The winter of 2011 was a bad one for seabirds nesting at Midway Atoll, a remote spread of islands in the central Pacific. First, two big storms, hit, in January and February, causing large waves to flood the islands. Then in March the islands were washed over by the Tōhoku tsunami (the same wave that caused Japan's Fukushima Daiichi nuclear disaster).
The tsunami wreaked havoc in Midway too: All told, nearly 300,000 albatross nests were destroyed, along with the nests of many other seabird species. "From the storms, there was a lot of nest loss, a lot of eggs that were lost, and young chicks that were lost," recalls Karen Courtot, a wildlife biologist with the U.S. Geological Survey who monitors Midway's seabirds.
Courtot studies how sea level rise will affect these birds, and for her, that winter’s destruction drove home how flooding from big storms will threaten nesting seabirds even before rising seas swallow their islands.
Midway Atoll is one of the biggest seabird colonies in the world. There, 19 seabird species, including 75 percent of the world's Laysan Albatross population, gather to breed. The islands’ more than 1,500 acres does not mean they are safe—“[the atoll is] actually quite vulnerable to sea level rise," Courtot says. The islands are low-lying, averaging 3.2 meters in elevation, and sea level at Midway is rising at a rate of 5 millimeters per year—faster than the global average—which makes the impact of storms all the greater. Courtot and her team "wanted to look closer at what species would be most vulnerable," she says.
To do so, they built an extremely detailed computer model of Midway and its birds. First they flew a plane equipped with LIDAR instruments that could collect high-resolution elevation measurements over the island. They combined this data with seafloor maps to create a 3-D model. Then they filled in their model ocean with decades of storm wave data, and drew in thousands of GPS-located nests of three species that nest on Midway's ground during the winter: Laysan Albatrosses, Black-footed Albatrosses, and Bonin Petrels.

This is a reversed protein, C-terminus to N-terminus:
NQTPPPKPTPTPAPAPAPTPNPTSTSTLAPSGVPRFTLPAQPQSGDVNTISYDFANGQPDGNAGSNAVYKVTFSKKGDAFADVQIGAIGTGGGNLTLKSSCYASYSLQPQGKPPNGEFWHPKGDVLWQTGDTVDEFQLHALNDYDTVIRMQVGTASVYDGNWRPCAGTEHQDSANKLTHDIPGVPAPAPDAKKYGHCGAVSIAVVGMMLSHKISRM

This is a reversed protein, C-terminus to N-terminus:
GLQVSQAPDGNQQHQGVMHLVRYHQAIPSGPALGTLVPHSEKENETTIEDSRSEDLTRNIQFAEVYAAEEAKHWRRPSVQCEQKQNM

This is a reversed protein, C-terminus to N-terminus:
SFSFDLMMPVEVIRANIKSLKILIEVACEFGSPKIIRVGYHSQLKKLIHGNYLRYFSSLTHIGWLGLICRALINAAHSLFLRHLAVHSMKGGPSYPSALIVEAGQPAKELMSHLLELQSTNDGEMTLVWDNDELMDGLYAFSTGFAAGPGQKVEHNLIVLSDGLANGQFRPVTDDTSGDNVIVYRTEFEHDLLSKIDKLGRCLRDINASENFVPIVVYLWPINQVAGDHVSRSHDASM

Once their model was built, they could see what parts of the islands—and which bird species—would be swept away by the fierce waves of winter storms. The model shows that rising waters alone present little threat to nesting birds in the near future—when sea level increases by 1.5 meters, less than 10 percent of any given nesting habitat will be submerged. But the threat of winter storms hastens the danger. In their model, after 1.5 meters of sea level rise, storm waves washed out 25 percent of Midway Atoll's land area, taking 40 percent of ground nests (as well as 20 percent of grass nests, and 15 percent of tree nests). And after 2 meters of sea level rise, storms flooded more than half of the land area, washing out 60 percent of the nests—affecting more than 600,000 breeding albatrosses and petrels, which is equal to about one-quarter of their Midway populations. While it’s still unclear exactly when sea level will reach these heights, according to NASA, scientific estimates confirm that we’ve already committed to nearly one meter of rise, at least.
All of which adds up to trouble for the birds—and soon. "When you include the storm wave piece on top of the sea level rise piece, the impacts happen a lot earlier," says Nat Seavy, research director of bird conservation non-profit Point Blue (he was not involved in the research). "And sea level rise is happening even faster than predicted, which means that these impacts will happen even sooner."
Bird species that nest during winter storm season—Laysan Albatrosses, Black-footed Albatrosses, and Bonin Petrels—face the most trouble. Unfortunately, these are also the species that are least able to adapt. Albatrosses and Bonin Petrels stubbornly return to the same nesting place year after year, no matter how many times their nests there fail. As long as an island looks safe at the beginning of the breeding season, the birds will try, only to be flooded out a few months later. For instance, at Whale-Skate Island, a now-submerged island in Hawaii's French Frigate Shoals, storms swept away albatross nests, season after season, for decades. Despite this, the birds kept returning, and didn't relocate until the island became completely submerged, in 1999.
This persistence may have once helped albatrosses and petrels survive, but now "it could be one of their downfalls," Courtot says. They cannot perceive when their preferred nesting habitat has gone bad—a phenomenon called an evolutionary or ecological trap.
Fortunately, albatrosses live for a very long time—upwards of 50 years—so they will have many opportunities to breed as this scenario plays out. (The birds’ long lifespan may mask a population decline for a little while, Courtot warns, though there won’t be enough young birds to replace their aging parents.)
Even if the birds abandon Midway, they’d need to find a safer nesting habitat to retreat to, on higher ground. Unfortunately, in the Pacific, much of this land has been overtaken by introduced predators, including rats and other mammals, which make successful nesting untenable. To get around this, researchers are already testing predator-proof fences that could provide the birds safe nesting areas in these locations.
Of course, for these measures to have a chance of working, some brave birds will first have to overcome millennia of evolutionary programming to make the decision to move on from these doomed islands—or else they, too, could fall victim to the rising seas.